For twenty-five years, I devoted myself to arms control and international security with a specialty on the Soviet Union and new Russia. I spent considerable time thinking about the worst-case scenario: a security failure that could mean nuclear weapons are launched intentionally or accidentally. Like us, our Russian counterparts had the same obligation to think “outside the box,” assess the steps that might lead to “strategic instability” and suggest ways to mitigate it. The value of these “second track” or “back channel” lines of communication was that they gave both governments ideas about what could be done to reduce the potential for catastrophic miscalculations. In the context of our current crisis, the potential for a nuclear showdown keeps me awake at night and remains with me even in my sleep.
The world is weary from a nearly three-year pandemic, yet we are compelled now to think again about what could go fatally wrong, this time in the national security realm. I am among those who are appalled by Russia’s illegal, immoral invasion of Ukraine, and I am inspired by the courage of the Ukrainian people. I also support targeted sanctions on Russia. The longer view, however, requires a closer look at several unthinkable things that we might find ourselves facing.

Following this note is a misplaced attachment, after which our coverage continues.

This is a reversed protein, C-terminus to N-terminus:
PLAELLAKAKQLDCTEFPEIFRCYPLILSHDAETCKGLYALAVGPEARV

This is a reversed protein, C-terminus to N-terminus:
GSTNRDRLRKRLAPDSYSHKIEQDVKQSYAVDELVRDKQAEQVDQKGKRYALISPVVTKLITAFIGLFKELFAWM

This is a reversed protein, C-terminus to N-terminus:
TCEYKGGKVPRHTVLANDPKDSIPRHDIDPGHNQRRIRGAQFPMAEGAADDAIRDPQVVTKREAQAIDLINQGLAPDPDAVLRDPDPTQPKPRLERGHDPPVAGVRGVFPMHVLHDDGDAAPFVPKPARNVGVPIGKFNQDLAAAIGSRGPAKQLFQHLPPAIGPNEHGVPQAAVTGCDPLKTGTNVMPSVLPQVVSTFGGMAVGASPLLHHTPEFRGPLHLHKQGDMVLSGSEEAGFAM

Of real urgency is the fact that we are seeing a more determined Vladimir Putin, the Russians continue to advance to Ukraine’s capital, and their president is running out of options. In that regard, the West has made it plain that while we will not put boots on the ground in Ukraine, we will wage “economic war” on Russia instead.
As a contingency planner, I believe we must understand the potential dangers this crisis implies. The most likely by-product of cutting ties with a major supplier of global commodities suggests that we are bound to experience rising inflation and a deepening supply chain problem. Throttling another major power’s economy may mean their only defense is offense, leading to cyber-attacks and other weapons of disruption. We should also be prepared for the potential of terrorist attacks, generated by the sense that America is occupied solely with this crisis. The catastrophic humanitarian conditions in Afghanistan could inspire such revenge, perhaps. Millions of people there have been left destitute by the precipitous departure of the United States and our allies.